Now in most finance processes with communities, whether it's Bureau or reporting, all that mechanism, it always comes back to the audit -- audit, audit, audit. So on the money side -- when it comes to the audit and the discussion of this -- those Band meetings, you sit there and everybody's kind of coming in on you and you're discussing money spent. Well, I was sitting at home watching TV and the Canadian government was just getting ready to present their budget. And I was thinking of how to transfer interest. How is it that I can transfer interest? [Because] as one of the minor chiefs, I was made chairman of finance. So I was sitting there and watching and sure enough I thought, ‘Okay, I'm going to do it this way.'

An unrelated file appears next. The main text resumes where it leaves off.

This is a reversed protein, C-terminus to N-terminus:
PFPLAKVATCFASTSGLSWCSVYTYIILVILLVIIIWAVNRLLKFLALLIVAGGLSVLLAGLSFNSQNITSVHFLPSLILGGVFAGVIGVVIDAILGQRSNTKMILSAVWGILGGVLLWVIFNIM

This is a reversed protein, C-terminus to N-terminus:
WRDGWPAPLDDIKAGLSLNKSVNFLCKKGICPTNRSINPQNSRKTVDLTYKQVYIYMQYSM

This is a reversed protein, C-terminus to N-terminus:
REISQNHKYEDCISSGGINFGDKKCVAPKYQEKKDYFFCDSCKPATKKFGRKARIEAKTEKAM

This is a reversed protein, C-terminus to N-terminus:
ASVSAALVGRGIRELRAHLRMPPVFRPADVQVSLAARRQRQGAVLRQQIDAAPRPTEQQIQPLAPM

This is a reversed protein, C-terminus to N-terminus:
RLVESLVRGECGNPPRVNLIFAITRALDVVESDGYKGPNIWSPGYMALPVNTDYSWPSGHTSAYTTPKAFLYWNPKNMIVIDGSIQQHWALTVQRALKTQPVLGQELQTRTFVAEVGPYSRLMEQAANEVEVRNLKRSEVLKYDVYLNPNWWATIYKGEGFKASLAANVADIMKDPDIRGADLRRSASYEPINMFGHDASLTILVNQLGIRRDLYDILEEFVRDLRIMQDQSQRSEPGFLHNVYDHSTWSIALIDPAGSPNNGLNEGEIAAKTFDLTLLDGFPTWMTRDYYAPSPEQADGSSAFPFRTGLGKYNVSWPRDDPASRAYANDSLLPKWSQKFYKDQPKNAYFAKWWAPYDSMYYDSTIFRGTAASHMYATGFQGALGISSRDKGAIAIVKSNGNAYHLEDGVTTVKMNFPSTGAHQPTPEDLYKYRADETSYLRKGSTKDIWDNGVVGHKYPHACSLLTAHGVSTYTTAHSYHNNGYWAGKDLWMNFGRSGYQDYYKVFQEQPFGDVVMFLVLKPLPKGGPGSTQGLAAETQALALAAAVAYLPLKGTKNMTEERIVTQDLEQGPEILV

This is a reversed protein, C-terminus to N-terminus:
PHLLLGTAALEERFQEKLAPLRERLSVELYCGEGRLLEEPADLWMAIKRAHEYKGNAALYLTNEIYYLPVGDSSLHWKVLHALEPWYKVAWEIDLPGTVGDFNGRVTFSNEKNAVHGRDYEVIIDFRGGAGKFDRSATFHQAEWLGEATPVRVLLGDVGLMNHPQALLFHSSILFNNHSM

So I went into the finance meeting. I said, ‘Let's make a budget speech. Let's make a budget speech and let's create this.' ‘Okay.' So 27 departments, we had $140 million to decide. And it's changed dramatically since then but these are 10-year-old numbers. So we had all of the millions of dollars, so we -- and this is the regular budget process where everybody submits their budget, then there's two percent that's discussed. And what happens is you decide, you cut here, you add there and then you make it process. The old way, in council chambers -- and we even used to smoke. When I was still sitting, when I first was elected you could still smoke in council. I don't know if many of you can today. But it's a smoky room, maybe there's one woman in there and you pass the budget and everybody kind of grumbles and they walk away. Well, I never figured that that was good enough. And so transferring interest and transferring ideas was we started to concentrate on the budget.